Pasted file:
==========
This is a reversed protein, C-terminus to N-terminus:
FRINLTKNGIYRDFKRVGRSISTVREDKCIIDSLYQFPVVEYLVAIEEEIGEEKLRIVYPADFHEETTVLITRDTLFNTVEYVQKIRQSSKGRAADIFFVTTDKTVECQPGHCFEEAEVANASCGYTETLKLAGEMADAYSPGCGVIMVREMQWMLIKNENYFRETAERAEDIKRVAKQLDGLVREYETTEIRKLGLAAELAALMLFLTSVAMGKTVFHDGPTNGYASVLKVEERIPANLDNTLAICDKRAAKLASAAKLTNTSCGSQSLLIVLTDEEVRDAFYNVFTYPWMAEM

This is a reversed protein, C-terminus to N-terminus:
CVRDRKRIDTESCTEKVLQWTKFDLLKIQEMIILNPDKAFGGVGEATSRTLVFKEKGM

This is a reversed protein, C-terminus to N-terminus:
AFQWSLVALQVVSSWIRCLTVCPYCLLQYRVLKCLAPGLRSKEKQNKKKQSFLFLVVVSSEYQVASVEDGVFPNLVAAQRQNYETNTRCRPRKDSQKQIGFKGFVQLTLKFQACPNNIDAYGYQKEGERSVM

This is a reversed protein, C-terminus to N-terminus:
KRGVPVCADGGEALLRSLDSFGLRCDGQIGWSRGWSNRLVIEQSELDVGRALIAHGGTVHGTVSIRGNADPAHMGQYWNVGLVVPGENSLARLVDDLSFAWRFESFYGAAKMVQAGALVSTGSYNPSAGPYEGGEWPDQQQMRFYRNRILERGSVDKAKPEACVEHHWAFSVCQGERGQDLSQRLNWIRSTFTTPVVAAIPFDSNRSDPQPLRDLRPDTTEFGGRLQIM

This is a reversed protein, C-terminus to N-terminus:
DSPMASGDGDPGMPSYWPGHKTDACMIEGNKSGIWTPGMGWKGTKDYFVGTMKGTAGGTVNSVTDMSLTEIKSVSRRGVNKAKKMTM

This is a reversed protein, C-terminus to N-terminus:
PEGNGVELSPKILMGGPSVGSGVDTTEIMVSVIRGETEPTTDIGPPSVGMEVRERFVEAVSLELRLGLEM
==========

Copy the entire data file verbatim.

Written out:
This is a reversed protein, C-terminus to N-terminus:
FRINLTKNGIYRDFKRVGRSISTVREDKCIIDSLYQFPVVEYLVAIEEEIGEEKLRIVYPADFHEETTVLITRDTLFNTVEYVQKIRQSSKGRAADIFFVTTDKTVECQPGHCFEEAEVANASCGYTETLKLAGEMADAYSPGCGVIMVREMQWMLIKNENYFRETAERAEDIKRVAKQLDGLVREYETTEIRKLGLAAELAALMLFLTSVAMGKTVFHDGPTNGYASVLKVEERIPANLDNTLAICDKRAAKLASAAKLTNTSCGSQSLLIVLTDEEVRDAFYNVFTYPWMAEM

This is a reversed protein, C-terminus to N-terminus:
CVRDRKRIDTESCTEKVLQWTKFDLLKIQEMIILNPDKAFGGVGEATSRTLVFKEKGM

This is a reversed protein, C-terminus to N-terminus:
AFQWSLVALQVVSSWIRCLTVCPYCLLQYRVLKCLAPGLRSKEKQNKKKQSFLFLVVVSSEYQVASVEDGVFPNLVAAQRQNYETNTRCRPRKDSQKQIGFKGFVQLTLKFQACPNNIDAYGYQKEGERSVM

This is a reversed protein, C-terminus to N-terminus:
KRGVPVCADGGEALLRSLDSFGLRCDGQIGWSRGWSNRLVIEQSELDVGRALIAHGGTVHGTVSIRGNADPAHMGQYWNVGLVVPGENSLARLVDDLSFAWRFESFYGAAKMVQAGALVSTGSYNPSAGPYEGGEWPDQQQMRFYRNRILERGSVDKAKPEACVEHHWAFSVCQGERGQDLSQRLNWIRSTFTTPVVAAIPFDSNRSDPQPLRDLRPDTTEFGGRLQIM

This is a reversed protein, C-terminus to N-terminus:
DSPMASGDGDPGMPSYWPGHKTDACMIEGNKSGIWTPGMGWKGTKDYFVGTMKGTAGGTVNSVTDMSLTEIKSVSRRGVNKAKKMTM

This is a reversed protein, C-terminus to N-terminus:
PEGNGVELSPKILMGGPSVGSGVDTTEIMVSVIRGETEPTTDIGPPSVGMEVRERFVEAVSLELRLGLEM